Tuesday, November 17, 2015

Assigning vs. Teaching Writing

Like everything in life, DOING is the best way to learn and improve, and this is especially true for writing.  It's always helpful to me to revisit this list to make sure that I am TEACHING writing and not merely assigning writing. Teaching writing is an investment in class time--a very worthy and valuable investment.

In Because Writing Matters, authored by The National Writing Project and Carl Nagin, this quick list is a handy reminder of the differences between assigning and teaching writing.

Friday, November 13, 2015

Writing as a Tool for Thinking

Writing is a tool for thinking. Students need time to think and to capture their thinking in writing. In fact, for many students, writing is SO HARD because they have not thought.

This link will take you to the strategy proposed at our October staff meeting:

Text Complexity: A Somewhat Truncated Primer.

The Common Core State Standards suggest a three-part model for thinking about text complexity. Don't be put off by this being from the Common Core. It's actually a pretty good way to think about the texts we ask our students to read.
3 Domains of Text Complexity from CCSS
for English Language Arts & Literacy in History/Social Studies, Science, and Technical Subjects. Appendix A, p. 4.

The foundation of the triangle is "reader and task."

As readers we each have preferences, strengths, and weaknesses. We have reading histories which impact our senses of ourselves as readers. We also have motivations, or lack of, which impact us as readers. I love reading poetry. Any text on how to build something mechanical, snooze-fest. Reading a novel for fun is not the same reading experience as reading it for a class requiring an analysis and paper on the novel. This can be summed up as experiences, knowledge, and tasks impacting each of us as readers.

The task part of this is the "purpose, complexity, and questions posed" (CCSS, Appendix A, p. 4). My understanding of this is that what we are asking kids to do with a text, how we are asking them to do it, and the way we are asking students to show what they understand are all components of reading comprehension task. 

The quantitative dimensions of text complexity are measurable: the average number of syllables in words, the average number of words in sentences. The variety of sentence lengths and structure. There are computer programs that can quickly and accurately chug through text to measure and calculate syllables, words, sentences.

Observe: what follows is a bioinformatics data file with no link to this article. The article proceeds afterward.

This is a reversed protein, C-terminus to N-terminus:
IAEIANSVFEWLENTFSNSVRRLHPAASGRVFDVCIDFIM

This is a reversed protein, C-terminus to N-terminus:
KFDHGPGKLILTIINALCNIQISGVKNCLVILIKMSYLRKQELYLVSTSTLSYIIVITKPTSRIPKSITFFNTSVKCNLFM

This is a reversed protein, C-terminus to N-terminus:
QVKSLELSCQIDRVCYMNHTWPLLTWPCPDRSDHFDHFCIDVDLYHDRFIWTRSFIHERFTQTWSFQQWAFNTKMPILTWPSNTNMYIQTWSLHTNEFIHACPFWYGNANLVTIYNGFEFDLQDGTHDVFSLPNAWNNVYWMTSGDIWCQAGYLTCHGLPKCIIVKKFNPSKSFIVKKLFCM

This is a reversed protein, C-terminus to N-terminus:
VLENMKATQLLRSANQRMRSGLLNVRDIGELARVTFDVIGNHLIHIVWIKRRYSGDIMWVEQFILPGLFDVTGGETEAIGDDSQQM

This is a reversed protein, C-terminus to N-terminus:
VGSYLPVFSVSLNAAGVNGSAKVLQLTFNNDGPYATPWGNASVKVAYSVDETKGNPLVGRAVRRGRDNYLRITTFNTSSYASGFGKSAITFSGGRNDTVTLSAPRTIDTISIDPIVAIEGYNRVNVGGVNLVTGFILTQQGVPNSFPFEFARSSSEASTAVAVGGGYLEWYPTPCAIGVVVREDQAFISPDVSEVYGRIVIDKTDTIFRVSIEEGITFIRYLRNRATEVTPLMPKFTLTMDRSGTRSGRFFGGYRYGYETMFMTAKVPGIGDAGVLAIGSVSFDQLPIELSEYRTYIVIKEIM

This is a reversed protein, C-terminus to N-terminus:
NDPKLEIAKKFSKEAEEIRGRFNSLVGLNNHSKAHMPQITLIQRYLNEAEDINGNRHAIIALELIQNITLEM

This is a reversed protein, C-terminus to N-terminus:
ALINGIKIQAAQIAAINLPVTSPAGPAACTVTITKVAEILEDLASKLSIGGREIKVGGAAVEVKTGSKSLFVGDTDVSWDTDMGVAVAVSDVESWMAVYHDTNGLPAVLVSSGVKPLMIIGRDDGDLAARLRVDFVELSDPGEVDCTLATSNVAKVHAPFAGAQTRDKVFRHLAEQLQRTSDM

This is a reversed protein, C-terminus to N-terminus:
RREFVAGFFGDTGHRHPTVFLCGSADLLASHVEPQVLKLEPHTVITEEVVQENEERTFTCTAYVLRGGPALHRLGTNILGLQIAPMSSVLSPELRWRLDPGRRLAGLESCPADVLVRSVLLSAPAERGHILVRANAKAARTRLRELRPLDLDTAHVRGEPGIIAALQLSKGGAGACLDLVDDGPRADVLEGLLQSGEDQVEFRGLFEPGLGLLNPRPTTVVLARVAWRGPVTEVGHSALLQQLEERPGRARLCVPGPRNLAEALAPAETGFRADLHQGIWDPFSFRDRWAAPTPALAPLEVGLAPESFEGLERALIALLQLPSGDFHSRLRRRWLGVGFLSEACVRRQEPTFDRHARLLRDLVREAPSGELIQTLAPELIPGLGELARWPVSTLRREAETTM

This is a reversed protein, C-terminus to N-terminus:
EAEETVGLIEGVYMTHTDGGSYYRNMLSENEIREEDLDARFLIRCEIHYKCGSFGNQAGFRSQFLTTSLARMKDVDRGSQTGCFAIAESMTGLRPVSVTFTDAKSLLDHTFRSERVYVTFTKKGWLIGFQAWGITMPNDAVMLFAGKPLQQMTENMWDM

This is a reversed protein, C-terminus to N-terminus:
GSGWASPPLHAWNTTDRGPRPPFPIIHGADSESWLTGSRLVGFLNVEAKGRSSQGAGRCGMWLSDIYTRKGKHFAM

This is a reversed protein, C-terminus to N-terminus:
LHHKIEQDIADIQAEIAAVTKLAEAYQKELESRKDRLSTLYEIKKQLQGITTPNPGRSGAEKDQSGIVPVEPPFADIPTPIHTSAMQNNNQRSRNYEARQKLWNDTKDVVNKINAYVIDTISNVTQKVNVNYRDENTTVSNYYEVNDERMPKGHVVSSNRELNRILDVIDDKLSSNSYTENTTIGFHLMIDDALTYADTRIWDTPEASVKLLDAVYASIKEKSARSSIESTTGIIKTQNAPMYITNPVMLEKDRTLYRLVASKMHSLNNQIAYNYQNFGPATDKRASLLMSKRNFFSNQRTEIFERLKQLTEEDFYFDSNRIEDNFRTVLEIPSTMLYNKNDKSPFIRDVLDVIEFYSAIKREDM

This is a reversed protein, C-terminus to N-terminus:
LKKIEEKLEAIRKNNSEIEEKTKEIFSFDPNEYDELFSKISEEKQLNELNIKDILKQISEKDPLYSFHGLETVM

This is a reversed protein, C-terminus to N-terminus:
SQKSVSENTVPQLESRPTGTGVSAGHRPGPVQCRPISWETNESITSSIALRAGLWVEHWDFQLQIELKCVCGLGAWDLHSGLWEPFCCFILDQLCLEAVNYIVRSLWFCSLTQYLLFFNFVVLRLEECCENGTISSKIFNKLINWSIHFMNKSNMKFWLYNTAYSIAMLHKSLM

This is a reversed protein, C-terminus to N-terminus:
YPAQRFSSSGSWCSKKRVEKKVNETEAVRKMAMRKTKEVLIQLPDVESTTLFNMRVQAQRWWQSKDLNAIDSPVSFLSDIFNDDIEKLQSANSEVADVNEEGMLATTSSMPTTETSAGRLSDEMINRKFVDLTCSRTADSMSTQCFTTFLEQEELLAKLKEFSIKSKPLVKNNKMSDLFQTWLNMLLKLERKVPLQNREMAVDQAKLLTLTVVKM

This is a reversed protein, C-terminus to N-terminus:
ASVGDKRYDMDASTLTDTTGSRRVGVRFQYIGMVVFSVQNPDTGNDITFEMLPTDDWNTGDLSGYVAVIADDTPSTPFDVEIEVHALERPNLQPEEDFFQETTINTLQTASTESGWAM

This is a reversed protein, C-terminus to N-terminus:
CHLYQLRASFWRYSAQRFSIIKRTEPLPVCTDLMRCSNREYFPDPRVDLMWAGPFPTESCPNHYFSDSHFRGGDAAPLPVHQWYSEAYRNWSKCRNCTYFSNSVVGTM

"Text cohesion" is also part of this. According to CCSS beloved Appendix A, text cohesion is how "tightly the text holds together" (p. 7). Text cohesion is how much the text works to support the reader by deliberately using concrete language, repetition, definitions, so that the reader is supported and guided through the text. For example, I would humbly make the case that T.S. Eliot's The Waste Land has very low text cohesion. It is extremely difficult to read and to comprehend. The poem is full of allusions, abstract language, sophisticated imagery, references to other languages and customs, and vignettes that feel "dropped" into the text without context or explanation. In a decent edition of the poem, there are frequently more explanatory footnotes on the page than the actual poem. And I say, thank the reading goddesses for the footnotes, or I'd be lost! There are computer programs that can quickly and accurately chug through text to measure and calculate syllables, words, sentences. 

The qualitative dimensions of text complexity are not easily or clearly measurable. The intended meaning or purpose of the text, the degree of difficulty of the language used, and what kind of background knowledge a reader needs are part of qualitative measures of text complexity. Only a human-being is capable of a qualitative assessment of a text.

Thursday, November 12, 2015

My Current Thinking on Literacy

Welcome to Literacy

True Story: I was at a conference at U Arkansas Little Rock sweltering in the heat and humidity of a walk around a campus pond. My walking companion, a literacy specialist, pointed out that literacy only exists as a field of study because of the needs of other content areas. She made the point that if every student could learn to read and write and was always at, or above, grade level, there would be no need for the study of how we learn to read and write. 

This was an "aha!" moment for me. I began to understand that literacy is not a heavy wet blanket to be laid across the top of the already burdensome teaching loads of my high school colleagues, but instead, as the foundation upon which the learning of every content area happens. Literacy is a tool to help teachers, myself included, guide students into becoming more independent readers, thinkers, and writers.